Printer Setup on a Solaris 8 Workstation

Here is a little post to give a hint about setting up a printer on a Solaris 8 Workstation :

# lpadmin -p printerName -s printServer
# lpadmin -p printerName -D "Printer description text"
# lpadmin -d printerName
# lpstat -p printerName

and then check you can print with :

# echo test | lp

Checkout this great Solaris 8 docs repository at Sun.com.

Sun T3 StorEdge : Batteries refresh …

if you get this kind of “error” :
Dec 14 02:36:31 hostname StoreX (Dec 14, 2005 2:36:31 AM FQDN):P3:System hostname-t3 (XX.XX.XX.XX) - Unit-unit-1 - Power-Module-2 (u1pcu2) : Power supply unit has switched to battery. Fru ID: u1pcu2, Model: 300-1454-01(50), Serial Number: XXXXXX
Dec 14 02:58:31 hostname StoreX (Dec 14, 2005 2:58:30 AM FQDN):P3:System hostname-t3 (XX.XX.XX.XX) - Unit-unit-1 - Power-Module-2 (u1pcu2) : The FRU has some error. Fru ID: u1pcu2, Model: 300-1454-01(50), Serial Number: XXXXX

then be aware that a T3 performs a battery refresh every so and then (this is by default every 28 days, but can be modified in /etc/schd.conf). This battery refresh can provoke this kind of error messages which are no error at all …

Sun T3 StorEdge : Identifying a failure

when logged on the T3, you can see the state of each FRU with the command

fru stat

Example :

hostname-t3:/:fru stat
CTLR    STATUS   STATE       ROLE        PARTNER    TEMP
------  -------  ----------  ----------  -------    ----
u1ctr   ready    enabled     master      -          32.5

DISK    STATUS   STATE       ROLE        PORT1      PORT2      TEMP  VOLUME
------  -------  ----------  ----------  ---------  ---------  ----  ------
u1d1    ready    enabled     data disk   ready      ready      34    v0
u1d2    ready    enabled     data disk   ready      ready      30    v0
u1d3    ready    enabled     data disk   ready      ready      43    v0
u1d4    ready    enabled     data disk   ready      ready      31    v0
u1d5    ready    enabled     data disk   ready      ready      39    v0
u1d6    ready    enabled     data disk   ready      ready      31    v0
u1d7    ready    enabled     data disk   ready      ready      32    v0
u1d8    ready    enabled     data disk   ready      ready      30    v0
u1d9    ready    enabled     standby     ready      ready      31    v0

LOOP    STATUS   STATE       MODE        CABLE1     CABLE2     TEMP
------  -------  ----------  -------     ---------  ---------  ----
u1l1    ready    enabled     master      -          -          27.5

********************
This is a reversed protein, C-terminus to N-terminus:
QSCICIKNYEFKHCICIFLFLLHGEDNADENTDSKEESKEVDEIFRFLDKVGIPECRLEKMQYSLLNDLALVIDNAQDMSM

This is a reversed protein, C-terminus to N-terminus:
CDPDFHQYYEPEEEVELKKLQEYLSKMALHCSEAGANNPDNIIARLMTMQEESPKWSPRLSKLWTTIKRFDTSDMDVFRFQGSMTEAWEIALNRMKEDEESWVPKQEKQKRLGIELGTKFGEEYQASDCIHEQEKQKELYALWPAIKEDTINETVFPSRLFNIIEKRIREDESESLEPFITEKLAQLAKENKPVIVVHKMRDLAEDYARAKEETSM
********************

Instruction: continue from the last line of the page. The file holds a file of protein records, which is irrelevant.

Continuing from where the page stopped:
u1l2    ready    enabled     slave       -          -          30.0

POWER   STATUS   STATE       SOURCE  OUTPUT  BATTERY  TEMP    FAN1    FAN2
------  -------  ---------   ------  ------  -------  ------  ------  ------
u1pcu1  ready    enabled     line    normal  normal   normal  normal  normal
u1pcu2  ready    enabled     line    normal  normal   normal  normal  normal

Parsing an ICal file with Perl

I finally almost got it …

Here is a code snippet for parsing and showing pieces of an ICal file :

use strict;
use warnings;

use Data::ICal;
use Data::ICal::DateTime;
use DateTime;

my $cal = Data::ICal->new(filename => 'holidays.ics');

my @events = $cal->events();

foreach my $event (@events) {
        print "summary:", $event->property('summary')->[0]->value, "n";
        print "dtstart:", $event->start, "n";
        print "dtend:", $event->end, "n";
}
print DateTime->now, "n";

What I want to do ? Drive my home automation events with my Mozilla Calendar !! I’ll soon be there, if I gather enough time to do it !

Some pointers :

  • DateTime perl module : a hell of a lot of computations with dates and times
  • Data::ICal perl modules : for all the parsing stuff
  • Data::ICal::DateTime perl module : to get it to work with DateTime
  • Home automation

    This is related to one of my geek hobbies : I am playing with home automation.

    Here is what I use :
    * Technology : x10
    * Software : MisterHouse
    * Hardware : a CM11, few AM12, LM12 etc

    This is really great since it allows you to control anything in your house (lights, washing machine, heaters, …) from your computer, while still being fairly simple.

    Using MisterHouse requires to know at least a little bit of Perl to get the most out of it, though.

    First post !

    Hello,

    My name is Stephane Kattoor, I work as an IT Engineer, and I created this blog with the idea to use it to store the little technical tips or hints I find in my every day work … with the hope it will help me and perhaps some others as well !

    Come from time to time, I plan to keep it updated !

    Stephane